Swiss startup Destinus is developing a hydrogen-powered passenger jet that can reduce travel time from Europe to Australia to about 4 hours, compared to the current 20-hour flight.
Researchers at RMIT University in Melbourne have created speed stimulators printed with 5D printing technology that can raise speeds to <> times the speed of sound and reduce the intense heat that occurs when planes fly at such speed.
The company has tested its Egger prototype over the past two years and announced successful test flights at the end of 2022. The Spanish Ministry of Science chose Destinos to participate in a strategic initiative and gave it money to conduct further research and development in a supersonic flight using hydrogen fuel.
All Spanish companies, technology centers and universities are working on the project, which costs 12 million euros. Destinos is working with Spanish engine company ITP Aero to build a hydrogen engine testing facility.
Destinus tested its prototype over a two-year period and announced successful test flights by the end of 2022 (Destinus website)
The Spanish government grant will fund the construction of a test facility near Madrid, where air-breathing hydrogen engines will be placed in their steps, as well as the second grant project worth 15 million euros, which will pay for research into how objects are transported using liquid hydrogen.
Hydrogen energy is the subject of much research and development because of its adoption as green energy, where the main by-products of hydrogen combustion are heat and water.
Future commercial airlines flying at this speed could cover the distance between London and New York in about 90 minutes.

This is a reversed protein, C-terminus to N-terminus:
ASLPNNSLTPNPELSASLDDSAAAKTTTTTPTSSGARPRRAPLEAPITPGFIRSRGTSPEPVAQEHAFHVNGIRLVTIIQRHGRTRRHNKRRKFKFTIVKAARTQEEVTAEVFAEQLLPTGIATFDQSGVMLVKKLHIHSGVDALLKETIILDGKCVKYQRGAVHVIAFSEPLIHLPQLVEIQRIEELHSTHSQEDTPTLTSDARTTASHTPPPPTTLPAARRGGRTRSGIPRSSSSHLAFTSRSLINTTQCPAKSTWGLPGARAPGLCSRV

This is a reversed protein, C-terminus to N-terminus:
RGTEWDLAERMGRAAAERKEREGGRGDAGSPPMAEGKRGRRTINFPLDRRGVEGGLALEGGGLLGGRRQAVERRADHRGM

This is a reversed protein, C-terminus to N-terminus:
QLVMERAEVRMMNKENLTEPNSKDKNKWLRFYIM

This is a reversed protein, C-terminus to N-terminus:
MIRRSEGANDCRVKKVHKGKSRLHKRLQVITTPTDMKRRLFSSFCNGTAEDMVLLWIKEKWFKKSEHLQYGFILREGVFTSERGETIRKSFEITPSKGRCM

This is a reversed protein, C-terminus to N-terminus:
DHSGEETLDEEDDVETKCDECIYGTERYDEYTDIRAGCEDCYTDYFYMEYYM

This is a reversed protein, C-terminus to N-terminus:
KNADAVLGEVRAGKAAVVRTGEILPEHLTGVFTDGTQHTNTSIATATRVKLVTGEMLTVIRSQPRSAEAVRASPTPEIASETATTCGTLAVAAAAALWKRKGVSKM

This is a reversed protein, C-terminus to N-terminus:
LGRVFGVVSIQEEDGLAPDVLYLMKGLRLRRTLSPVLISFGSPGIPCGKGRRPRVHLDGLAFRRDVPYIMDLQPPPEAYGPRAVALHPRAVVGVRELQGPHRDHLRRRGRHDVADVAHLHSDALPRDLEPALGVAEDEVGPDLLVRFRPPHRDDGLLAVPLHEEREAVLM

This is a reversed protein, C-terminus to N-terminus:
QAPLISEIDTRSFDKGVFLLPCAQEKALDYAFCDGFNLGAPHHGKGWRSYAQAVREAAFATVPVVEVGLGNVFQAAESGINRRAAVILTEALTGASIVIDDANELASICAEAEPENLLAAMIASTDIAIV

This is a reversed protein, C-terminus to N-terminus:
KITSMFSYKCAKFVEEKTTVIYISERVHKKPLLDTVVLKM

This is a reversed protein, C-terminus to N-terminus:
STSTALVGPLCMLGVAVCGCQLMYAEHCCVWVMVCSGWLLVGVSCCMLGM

Destinus says its technology will make a flight from Frankfurt to Sydney take just 4 hours and 15 minutes, and the flight from Frankfurt to Shanghai will take two hours and 45 minutes, 8 hours less than the current flight.
The project is part of Spain's efforts to be at the forefront of the development and manufacture of hydrogen-based vehicles for transport in various fields.
David Bonetti, Vice President of Business and Product Development at Destinos, said: "We are delighted to receive these grants, especially as they are a clear sign that our company is in line with the strategic lines of Spain and Europe to promote hydrogen vehicles."
"For big tech companies like us, access to investment money from the EU is essential to conducting cutting-edge research and accelerating the innovation required to compete globally. With these grants, hydrogen-based solutions for air traffic will be a step closer to becoming a reality."
While accelerating hydrogen-only engine technology, Destinus will soon test a jet engine that uses post-hydrogen combustion waste.
The Spanish government is investing heavily in the development of hydrogen propulsion as part of its economic resilience and transformation plan through strategic projects funded by the European Commission's Next Generation Funds.